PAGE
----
Tribeca Hosts Panel Discussion After Premiere of The Handmaid’s Tale
The highly anticipated adaptation of Margaret Atwood’s classic novel The Handmaid’s Tale made its world debut at the Tribeca Film Festival to a huge crowd. Following the screening of the first episode, a panel featuring the cast and crew took place as part of a series of Tribeca Talks taking place at the BMCC Performing Arts Center. The conversation was held with cast members including Elizabeth Moss, Joseph Fiennes, Yvonne Strahovski, Alexis Bledel, Samira Wiley, Madeline Brewer, Ann Dowd, Max Minghella, and O.T. Fagbenle. Executive producers Bruce Miller, Reed Morano, and Warren Littlefield also joined the talk of adapting an important piece of literature for the small screen.
For those unfamiliar with the material, the story takes place in a dystopian future where the US government has fallen due to the Gilead Movement, which is a totalitarian and Christian-fundamentalist regime. This new system undermines women, making sure they aren’t allowed to work, earn money, or even read. Pollution causes the females to become infertile, but a select few called Handmaids are chosen to give birth to children for high-ranking men in the government and their family. The main character, Offred, is a young woman who had a family, a job, and her own name, but after being taken as a Handmaiden, her only purpose has been to serve Commander Fred. With no choice but to abide by the rules, all she can do is hope that she will be free and reunite with her daughter some day.
At the panel, audiences gave a positive reaction to the pilot episode, indicating that the series hit all the right notes. At the panel however, when the cast discussed if the series was considered feminist and if they would want to be a part of that discussion, their conversation on the subject didn’t sync up with the audience’s perception after the episode was shown. But, it did leave more to think about regarding the show’s message and where the characters go from the amazing first episode.
Elizabeth Moss, who went from playing Peggy on Mad Men to Offred on The Handmaid’s Tale, spoke about the new series, describing it as not just a feminist show. “It’s a human story because women’s rights are human rights,” she said,. She also compared both roles as females who are just as human as the rest of us. “I never intended to play Peggy as a feminist; I never intended to play Offred as a feminist. They’re women, and they are humans.” She went on to discuss Offred as more of a survivor than just a hero. “Offred’s a wife, a mother, a best friend. You know, she has a job. And she is a person who’s not supposed to be a hero, and she falls into it. And she kind of does what she has to do to survive, to find her daughter. It’s about love, honestly, so much of this story. So for me, you know, I never approach anything with any sort of, like, political agenda. I approach it from a very human place, I hope.”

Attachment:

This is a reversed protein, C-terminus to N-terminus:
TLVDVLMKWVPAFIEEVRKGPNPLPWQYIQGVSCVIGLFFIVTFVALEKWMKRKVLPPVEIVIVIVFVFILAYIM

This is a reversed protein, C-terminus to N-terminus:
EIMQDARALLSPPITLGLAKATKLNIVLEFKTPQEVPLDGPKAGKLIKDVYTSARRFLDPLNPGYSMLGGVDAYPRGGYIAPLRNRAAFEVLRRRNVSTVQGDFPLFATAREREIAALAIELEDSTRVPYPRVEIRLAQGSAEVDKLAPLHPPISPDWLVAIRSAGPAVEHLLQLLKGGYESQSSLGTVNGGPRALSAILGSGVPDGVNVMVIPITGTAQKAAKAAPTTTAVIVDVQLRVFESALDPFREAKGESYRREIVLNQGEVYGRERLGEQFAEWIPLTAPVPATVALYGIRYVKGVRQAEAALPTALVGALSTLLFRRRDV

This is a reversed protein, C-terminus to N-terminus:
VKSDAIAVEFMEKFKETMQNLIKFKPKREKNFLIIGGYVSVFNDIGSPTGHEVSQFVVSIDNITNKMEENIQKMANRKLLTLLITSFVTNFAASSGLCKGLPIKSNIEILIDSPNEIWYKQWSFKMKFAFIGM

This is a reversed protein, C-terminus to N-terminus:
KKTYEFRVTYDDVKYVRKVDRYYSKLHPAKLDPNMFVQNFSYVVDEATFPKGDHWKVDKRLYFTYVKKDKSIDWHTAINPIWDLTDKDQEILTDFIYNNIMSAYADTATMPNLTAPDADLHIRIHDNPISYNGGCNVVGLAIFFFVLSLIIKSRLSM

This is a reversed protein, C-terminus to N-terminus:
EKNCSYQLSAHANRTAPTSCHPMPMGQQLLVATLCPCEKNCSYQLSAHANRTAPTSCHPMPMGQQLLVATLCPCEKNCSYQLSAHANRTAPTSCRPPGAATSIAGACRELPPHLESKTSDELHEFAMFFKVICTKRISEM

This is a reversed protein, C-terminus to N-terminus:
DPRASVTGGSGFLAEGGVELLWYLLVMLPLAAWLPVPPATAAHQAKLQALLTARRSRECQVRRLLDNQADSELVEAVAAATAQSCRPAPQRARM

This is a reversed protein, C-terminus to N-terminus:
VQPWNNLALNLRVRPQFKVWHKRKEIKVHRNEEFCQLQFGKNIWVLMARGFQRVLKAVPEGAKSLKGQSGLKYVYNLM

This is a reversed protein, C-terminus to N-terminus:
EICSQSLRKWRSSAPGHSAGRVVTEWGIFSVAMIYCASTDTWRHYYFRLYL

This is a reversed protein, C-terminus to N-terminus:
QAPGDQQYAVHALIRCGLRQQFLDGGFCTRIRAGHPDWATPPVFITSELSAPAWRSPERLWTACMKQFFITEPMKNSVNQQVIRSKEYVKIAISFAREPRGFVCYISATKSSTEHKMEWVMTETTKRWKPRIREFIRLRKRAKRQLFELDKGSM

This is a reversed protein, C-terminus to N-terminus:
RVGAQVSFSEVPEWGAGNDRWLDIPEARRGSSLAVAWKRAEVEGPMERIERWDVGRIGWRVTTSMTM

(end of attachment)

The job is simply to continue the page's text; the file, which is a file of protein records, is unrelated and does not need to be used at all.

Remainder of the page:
Ann Dowd, who plays Aunt Lydia, the guardian of the Handmaids avoided the feminist conversation and instead discussed the politics of the show, “What I love about this, among other things, is the notion ‘stay awake.’ Stay. Awake. And don’t for a minute think [that] if you say, ‘Well, I’ll get involved some other time. I won’t worry about this midterm election. I’ll just…’ No, no, no. Don’t wait. Just stay awake.” She also hoped viewers would relate the show to what’s going on in the political climate today. “I hope it has a massive effect on people. I hope they picket the White House, and I hope they’re wearing these costumes…I hope it’s all over the place, and it doesn’t end. And that we never, ever underestimate the power of morons.”
Both cast members Alexis Bledel and Samira Wiley went into working with Ann Dowd on set. Bledel described working with Dowd’s intimating character as really scary, like something out of a “horror movie”. Even Wiley had to contain herself while sharing scenes with her co-star. “I had to remember to tell myself this is a show.”
Orange is the New Black’s Madeline Brewer who plays Janine, also found the story to be more of a human story being told by a powerful woman. “That’s not the reason I got involved,” she said. “I personally heard about all the other people involved in this show, and I thought, ‘Oh my God, I need to be there.’ I think that any story, if it is a story being told by a strong, powerful woman…any story that’s just a powerful woman owning herself in any way is automatically deemed ‘feminist.’ But it’s just a story about a woman. I don’t think that this is any sort of feminist propaganda. I think that it’s a story about women and about humans. This story affects all people.”
Even though the book was told through the eyes of Offred, EP Reed Morano hopes that the series will also feature points of view from the other characters. “In the book you stay with Offred the whole time. In the show you may not. You’ll just have to watch and see,” Morano explained. With the expansive world described in the book, showrunner Bruce Miller has high hopes to explore beyond the ending of the book for future seasons. “Once you create this world you have a lot of places to go,” Miller said. “The end of the book is quite a mystery so I get to make it up.” Even Littlefield hopes for the series to live another day for a second season or more. “We’ve only scratched the surface with the first 10 hours,” he said. “Our hope is that we leave you with the feeling ‘We have to have more.’
Leave your thoughts on the panel discussion for The Handmaid’s Tale at the Tribeca Film Festival in the comments section below. Readers seeking more TV show news can visit our TV Show News Google+ Page and our TV Show News Facebook Page. Want up-to-the-minute notifications? FilmBook staff members publish articles by Email, Twitter, Tumblr, Google+, and Facebook. The Handmaid’s Tale makes it’s debut on Hulu on April 26th, 2017.